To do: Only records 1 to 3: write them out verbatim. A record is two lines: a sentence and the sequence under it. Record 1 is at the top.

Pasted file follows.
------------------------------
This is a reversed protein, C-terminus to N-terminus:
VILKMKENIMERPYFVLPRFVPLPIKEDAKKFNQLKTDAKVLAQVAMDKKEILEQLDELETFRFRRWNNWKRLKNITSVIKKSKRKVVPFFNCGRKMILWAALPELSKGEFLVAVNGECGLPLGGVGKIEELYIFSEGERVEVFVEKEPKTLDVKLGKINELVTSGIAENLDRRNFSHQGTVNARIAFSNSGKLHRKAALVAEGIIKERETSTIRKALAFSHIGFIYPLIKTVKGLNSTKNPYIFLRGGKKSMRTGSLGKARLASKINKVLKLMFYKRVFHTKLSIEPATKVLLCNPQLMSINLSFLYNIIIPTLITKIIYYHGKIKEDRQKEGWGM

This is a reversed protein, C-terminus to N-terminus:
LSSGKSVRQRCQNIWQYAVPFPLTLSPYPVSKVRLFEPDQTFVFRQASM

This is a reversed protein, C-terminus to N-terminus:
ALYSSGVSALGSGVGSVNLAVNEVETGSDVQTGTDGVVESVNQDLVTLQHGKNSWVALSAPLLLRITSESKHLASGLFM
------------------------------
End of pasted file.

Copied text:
This is a reversed protein, C-terminus to N-terminus:
VILKMKENIMERPYFVLPRFVPLPIKEDAKKFNQLKTDAKVLAQVAMDKKEILEQLDELETFRFRRWNNWKRLKNITSVIKKSKRKVVPFFNCGRKMILWAALPELSKGEFLVAVNGECGLPLGGVGKIEELYIFSEGERVEVFVEKEPKTLDVKLGKINELVTSGIAENLDRRNFSHQGTVNARIAFSNSGKLHRKAALVAEGIIKERETSTIRKALAFSHIGFIYPLIKTVKGLNSTKNPYIFLRGGKKSMRTGSLGKARLASKINKVLKLMFYKRVFHTKLSIEPATKVLLCNPQLMSINLSFLYNIIIPTLITKIIYYHGKIKEDRQKEGWGM

This is a reversed protein, C-terminus to N-terminus:
LSSGKSVRQRCQNIWQYAVPFPLTLSPYPVSKVRLFEPDQTFVFRQASM

This is a reversed protein, C-terminus to N-terminus:
ALYSSGVSALGSGVGSVNLAVNEVETGSDVQTGTDGVVESVNQDLVTLQHGKNSWVALSAPLLLRITSESKHLASGLFM